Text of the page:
Dr. Sharma initiated the Division of Biosurface Technology in SCTIMST and started his work on small diameter vascular grafts which was succeeded to a larger extent. His area of interest was the study on surface properties of biomaterials and its interaction on the blood compatibility and tissue compatibility. Significant time was spent on the various surface modification techniques to tailor application specific interaction of biomaterials towards blood as well as tissue. A successful small diameter vascular graft is not yet available commercially anywhere in the world because of the complexity induced by the low blood flow in these vessels (low wall shear stress plays a significant role in pathogenesis). His vision was to develop new devices after strong research background and basic studies and to be useful to millions of Indian patients. This is visible from his number of research publications and patents, and the products like oral insulin delivery devices utilizing nanoparticles for diabetic population, hemoperfusion columns for removing circulating immunocomplexexs from blood of patients with autoimmune diseases and wound dressing materials for ulcer and burn patients.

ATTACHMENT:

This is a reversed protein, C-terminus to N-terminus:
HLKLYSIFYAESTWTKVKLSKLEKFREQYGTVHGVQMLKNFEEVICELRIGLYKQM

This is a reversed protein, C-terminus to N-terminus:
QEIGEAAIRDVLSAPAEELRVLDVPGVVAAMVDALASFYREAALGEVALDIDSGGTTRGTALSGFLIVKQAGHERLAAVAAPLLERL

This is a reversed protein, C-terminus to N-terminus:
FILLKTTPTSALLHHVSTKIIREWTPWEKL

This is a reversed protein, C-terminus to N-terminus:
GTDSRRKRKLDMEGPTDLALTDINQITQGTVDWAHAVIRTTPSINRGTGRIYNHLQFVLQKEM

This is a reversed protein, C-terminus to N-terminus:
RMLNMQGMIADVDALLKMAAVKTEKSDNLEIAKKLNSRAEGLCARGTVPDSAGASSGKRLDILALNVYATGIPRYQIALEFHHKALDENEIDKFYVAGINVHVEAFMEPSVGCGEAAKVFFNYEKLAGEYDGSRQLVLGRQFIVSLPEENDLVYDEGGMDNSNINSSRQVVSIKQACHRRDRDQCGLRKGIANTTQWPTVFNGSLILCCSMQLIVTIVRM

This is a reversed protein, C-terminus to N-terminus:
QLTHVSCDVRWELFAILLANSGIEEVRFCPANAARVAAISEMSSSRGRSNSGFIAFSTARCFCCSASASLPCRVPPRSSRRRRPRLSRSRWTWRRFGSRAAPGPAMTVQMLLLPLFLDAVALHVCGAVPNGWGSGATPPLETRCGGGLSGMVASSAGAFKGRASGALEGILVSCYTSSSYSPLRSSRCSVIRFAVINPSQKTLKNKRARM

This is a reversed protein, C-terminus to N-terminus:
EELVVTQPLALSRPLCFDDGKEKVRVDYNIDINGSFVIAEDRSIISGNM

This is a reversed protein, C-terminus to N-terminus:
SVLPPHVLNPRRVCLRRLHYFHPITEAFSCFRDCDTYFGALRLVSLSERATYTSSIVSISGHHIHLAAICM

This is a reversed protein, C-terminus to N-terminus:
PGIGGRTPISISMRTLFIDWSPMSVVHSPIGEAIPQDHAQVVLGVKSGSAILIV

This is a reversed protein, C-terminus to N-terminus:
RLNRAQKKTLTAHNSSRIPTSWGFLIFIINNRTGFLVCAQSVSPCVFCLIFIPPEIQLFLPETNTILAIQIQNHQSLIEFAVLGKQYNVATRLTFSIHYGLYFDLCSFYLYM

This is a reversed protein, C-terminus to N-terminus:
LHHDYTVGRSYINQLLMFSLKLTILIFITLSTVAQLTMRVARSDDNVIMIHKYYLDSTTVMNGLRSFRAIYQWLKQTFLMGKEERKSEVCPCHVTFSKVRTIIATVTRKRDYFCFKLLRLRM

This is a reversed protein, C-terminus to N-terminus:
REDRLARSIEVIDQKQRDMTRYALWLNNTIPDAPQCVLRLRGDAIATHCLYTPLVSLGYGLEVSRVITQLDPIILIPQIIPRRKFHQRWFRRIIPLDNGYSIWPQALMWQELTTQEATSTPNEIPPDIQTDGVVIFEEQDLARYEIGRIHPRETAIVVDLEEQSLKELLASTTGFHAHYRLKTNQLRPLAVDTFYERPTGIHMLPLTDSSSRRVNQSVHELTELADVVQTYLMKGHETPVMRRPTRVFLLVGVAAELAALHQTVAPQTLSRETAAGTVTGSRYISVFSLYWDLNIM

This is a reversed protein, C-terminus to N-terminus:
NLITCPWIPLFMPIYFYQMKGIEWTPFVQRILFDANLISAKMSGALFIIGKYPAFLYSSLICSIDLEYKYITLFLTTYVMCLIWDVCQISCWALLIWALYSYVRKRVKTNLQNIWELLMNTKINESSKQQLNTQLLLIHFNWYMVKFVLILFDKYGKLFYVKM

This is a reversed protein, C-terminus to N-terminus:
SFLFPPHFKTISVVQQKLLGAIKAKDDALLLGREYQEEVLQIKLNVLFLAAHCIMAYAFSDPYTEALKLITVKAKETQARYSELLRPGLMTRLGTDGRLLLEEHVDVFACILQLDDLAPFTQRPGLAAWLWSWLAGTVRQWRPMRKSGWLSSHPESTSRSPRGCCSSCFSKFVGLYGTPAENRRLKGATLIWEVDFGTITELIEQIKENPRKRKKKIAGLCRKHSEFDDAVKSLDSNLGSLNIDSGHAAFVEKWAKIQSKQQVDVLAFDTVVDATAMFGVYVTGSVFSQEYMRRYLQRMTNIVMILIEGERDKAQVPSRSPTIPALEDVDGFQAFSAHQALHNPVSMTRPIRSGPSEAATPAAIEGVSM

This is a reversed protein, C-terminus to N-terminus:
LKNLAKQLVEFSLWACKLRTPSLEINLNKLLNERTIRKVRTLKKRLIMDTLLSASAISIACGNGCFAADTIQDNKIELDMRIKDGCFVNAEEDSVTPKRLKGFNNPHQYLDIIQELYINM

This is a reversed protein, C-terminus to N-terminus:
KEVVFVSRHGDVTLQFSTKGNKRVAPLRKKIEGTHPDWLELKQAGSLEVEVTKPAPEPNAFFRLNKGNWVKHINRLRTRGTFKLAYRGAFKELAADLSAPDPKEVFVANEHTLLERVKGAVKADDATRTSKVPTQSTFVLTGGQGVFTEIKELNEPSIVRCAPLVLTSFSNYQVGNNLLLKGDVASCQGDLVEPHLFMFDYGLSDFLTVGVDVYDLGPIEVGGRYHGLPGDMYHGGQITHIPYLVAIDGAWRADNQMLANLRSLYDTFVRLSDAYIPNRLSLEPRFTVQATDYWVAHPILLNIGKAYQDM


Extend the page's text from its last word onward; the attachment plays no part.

Dr. Sharma was a pioneer who cultivated an atmosphere nationwide for the growth of basic and technology oriented research in the area of Biomaterials, Artificial Organs and Tissue Engineering and brought together the professionals from various faculties to improve the quality of their approach in biomaterials research. Although some very good work was being performed in India in this field, during late 80's and early 90's scientists from India were underrepresented at international conferences and published less frequently in the major journals than many competing countries. The Indian Societies; Society for Biomaterials and Artificial Organs (SBAOI) & Society for Tissue Engineering and Regenerative Medicine (STERMI) were founded by him to bring together scientists, technologists, industries and students who are interested in biomaterials field and to encourage them to attend world forums for better interaction among their counterparts. The impact he made on biomaterials field in India and internationally by travelling to various countries and delivering lectures has made Indian biomaterials science visible globally, which also reflected in the publication of many high impact international research papers. Dr. Sharma's contributions to the fields of Biomaterials, Artificial Organs and Tissue Engineering; and its growth in India are significant. He has contributed significantly on surface modification and blood compatibility, drug delivery, oral insulin delivery systems etc. are few of the areas to be mentioned. Sharma's hypothesis on 'the optimum dispersion-polar components of material surface with respect to the dispersion-polar components of the proteins and cells interacting at the interface' can explain the proteins, cells and even the bacterial adhesion onto various surfaces understanding the optimum surface improvement needs. He has mentored many young scientists and students and was a constant inspiration.